Plan may be only start of divergence
ANALYSIS:GLANBIA UNVEILED details yesterday of its joint-venture proposal with 54 per cent shareholder Glanbia Co-op, which was first announced in June. But the real story goes back further.
Yesterday’s announcement should be seen in the context of the 2010 proposal to de-merge Glanbia Co-op completely from the plc. While it was narrowly defeated by co-op shareholders, it exposed the conundrum at the heart of a company trying to balance two different agendas – that of farmer producers, and that of the plc and its shareholders, who were increasingly focused on international growth.
The solution now being offered is possibly the best outcome.
In many ways, the proposal is a refinement of the 2010 deal. The original proposal would have seen the co-op take control of Glanbia’s Dairy Ireland division – its dairy ingredients, agri-business and consumer foods business. Under the new proposal, the co-op takes a controlling interest only in the dairy ingredients – that is, the milk processing business – and only a 60 per cent interest at that.
The new proposal may prove more attractive to co-op members. It will allow the co-op to share the risk and investment in Glanbia’s milk-processing business with the plc, while still retaining a hefty 41 per cent stake in a company that has been performing exceptionally well. Plus there’s the sweetener of a €122 million windfall for farmer co-op members via the proposed 7 per cent share spin-out of plc shares to the co-op’s members.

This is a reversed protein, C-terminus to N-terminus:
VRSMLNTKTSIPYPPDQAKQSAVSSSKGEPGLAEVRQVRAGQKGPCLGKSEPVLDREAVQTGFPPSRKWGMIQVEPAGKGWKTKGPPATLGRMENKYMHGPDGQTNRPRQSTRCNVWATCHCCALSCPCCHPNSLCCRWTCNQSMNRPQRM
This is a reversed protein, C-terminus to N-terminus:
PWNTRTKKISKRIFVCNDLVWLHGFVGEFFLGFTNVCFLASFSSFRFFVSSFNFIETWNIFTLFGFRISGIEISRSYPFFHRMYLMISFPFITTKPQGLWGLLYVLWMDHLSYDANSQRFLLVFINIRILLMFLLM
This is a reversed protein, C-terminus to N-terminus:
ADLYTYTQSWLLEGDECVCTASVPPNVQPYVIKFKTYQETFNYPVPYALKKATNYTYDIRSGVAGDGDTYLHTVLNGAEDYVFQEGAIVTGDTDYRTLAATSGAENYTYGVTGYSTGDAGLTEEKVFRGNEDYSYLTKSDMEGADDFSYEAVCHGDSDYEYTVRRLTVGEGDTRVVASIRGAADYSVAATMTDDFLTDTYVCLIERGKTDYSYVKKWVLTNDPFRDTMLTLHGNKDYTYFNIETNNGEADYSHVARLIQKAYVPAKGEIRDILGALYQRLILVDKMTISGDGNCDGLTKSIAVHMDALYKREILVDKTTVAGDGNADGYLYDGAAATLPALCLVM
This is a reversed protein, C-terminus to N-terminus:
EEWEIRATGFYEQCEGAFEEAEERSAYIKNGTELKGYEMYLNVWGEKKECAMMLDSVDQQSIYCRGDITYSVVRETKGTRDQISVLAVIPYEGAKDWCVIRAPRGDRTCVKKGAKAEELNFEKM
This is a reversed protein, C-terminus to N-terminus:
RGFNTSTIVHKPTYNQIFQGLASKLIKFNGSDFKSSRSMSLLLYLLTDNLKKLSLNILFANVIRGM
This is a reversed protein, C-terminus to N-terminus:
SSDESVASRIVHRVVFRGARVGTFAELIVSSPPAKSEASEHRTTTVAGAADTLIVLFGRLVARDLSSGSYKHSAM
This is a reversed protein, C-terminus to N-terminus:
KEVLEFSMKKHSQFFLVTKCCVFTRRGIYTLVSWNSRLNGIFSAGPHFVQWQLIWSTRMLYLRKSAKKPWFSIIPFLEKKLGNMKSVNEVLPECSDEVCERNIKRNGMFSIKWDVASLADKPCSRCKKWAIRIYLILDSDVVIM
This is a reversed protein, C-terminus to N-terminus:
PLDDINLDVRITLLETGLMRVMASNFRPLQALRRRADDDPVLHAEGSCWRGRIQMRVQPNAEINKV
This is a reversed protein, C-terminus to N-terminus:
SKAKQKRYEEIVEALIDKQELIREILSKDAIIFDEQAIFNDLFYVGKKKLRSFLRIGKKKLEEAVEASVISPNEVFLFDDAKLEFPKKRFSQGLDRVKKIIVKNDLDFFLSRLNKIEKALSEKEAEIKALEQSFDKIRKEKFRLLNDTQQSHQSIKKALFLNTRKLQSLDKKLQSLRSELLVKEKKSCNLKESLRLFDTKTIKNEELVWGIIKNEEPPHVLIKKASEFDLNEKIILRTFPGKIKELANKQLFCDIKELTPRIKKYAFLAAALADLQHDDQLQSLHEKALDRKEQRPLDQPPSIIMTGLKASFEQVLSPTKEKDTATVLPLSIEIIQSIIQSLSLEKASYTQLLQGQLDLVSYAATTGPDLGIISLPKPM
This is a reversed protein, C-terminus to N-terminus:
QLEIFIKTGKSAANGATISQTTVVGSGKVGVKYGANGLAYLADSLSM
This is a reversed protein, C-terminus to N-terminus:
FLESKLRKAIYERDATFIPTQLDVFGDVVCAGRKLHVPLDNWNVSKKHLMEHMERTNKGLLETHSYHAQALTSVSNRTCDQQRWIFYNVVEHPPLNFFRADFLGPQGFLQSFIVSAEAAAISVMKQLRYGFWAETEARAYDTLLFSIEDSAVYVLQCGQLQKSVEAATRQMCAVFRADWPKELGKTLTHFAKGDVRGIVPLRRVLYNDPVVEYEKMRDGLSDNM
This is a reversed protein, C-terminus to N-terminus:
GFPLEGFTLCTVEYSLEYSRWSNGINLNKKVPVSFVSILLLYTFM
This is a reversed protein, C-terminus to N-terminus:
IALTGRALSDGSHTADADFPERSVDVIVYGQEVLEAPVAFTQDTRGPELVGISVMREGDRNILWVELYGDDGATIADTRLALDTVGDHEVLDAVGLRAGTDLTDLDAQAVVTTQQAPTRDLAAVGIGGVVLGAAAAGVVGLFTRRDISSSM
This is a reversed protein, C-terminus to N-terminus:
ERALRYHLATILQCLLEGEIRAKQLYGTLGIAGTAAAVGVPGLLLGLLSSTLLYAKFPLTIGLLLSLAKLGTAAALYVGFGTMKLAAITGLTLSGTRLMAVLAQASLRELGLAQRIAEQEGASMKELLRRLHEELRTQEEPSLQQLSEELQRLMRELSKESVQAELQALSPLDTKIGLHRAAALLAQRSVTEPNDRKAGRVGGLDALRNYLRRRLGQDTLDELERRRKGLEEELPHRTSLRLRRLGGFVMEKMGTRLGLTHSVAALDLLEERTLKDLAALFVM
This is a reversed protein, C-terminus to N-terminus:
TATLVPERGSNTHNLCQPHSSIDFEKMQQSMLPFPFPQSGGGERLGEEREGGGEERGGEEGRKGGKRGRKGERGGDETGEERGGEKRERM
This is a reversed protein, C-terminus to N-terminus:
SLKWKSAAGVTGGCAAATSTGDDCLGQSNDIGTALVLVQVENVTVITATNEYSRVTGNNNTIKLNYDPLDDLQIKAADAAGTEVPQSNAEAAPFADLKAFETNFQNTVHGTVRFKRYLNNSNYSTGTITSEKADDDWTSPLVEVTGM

All of this is, of course, subject to shareholder approval. A 75 per cent threshold is always a challenge. But the larger question will be whether this is only the start of the divergence between the two parties. Once Glanbia Co-op dips below the critical 50 per cent shareholding, the possibility of selling off more of its shares in Glanbia plc will continue to present itself, particularly if the co-op thinks it makes sense to acquire other parts of the plc’s businesses such as agri-business.
Kerry Co-op, for example, has been gradually reducing its shareholding in its partner plc over the past few years.
As John Moloney pointed out yesterday, when Glanbia as an entity was created, milk quotas had recently been introduced. The fact this cap will be lifted in 2015 means the game has now changed. Perhaps it’s time to re-think the corporate structure of Glanbia to see if there are better ways of serving the needs of both dairy farmers and investors.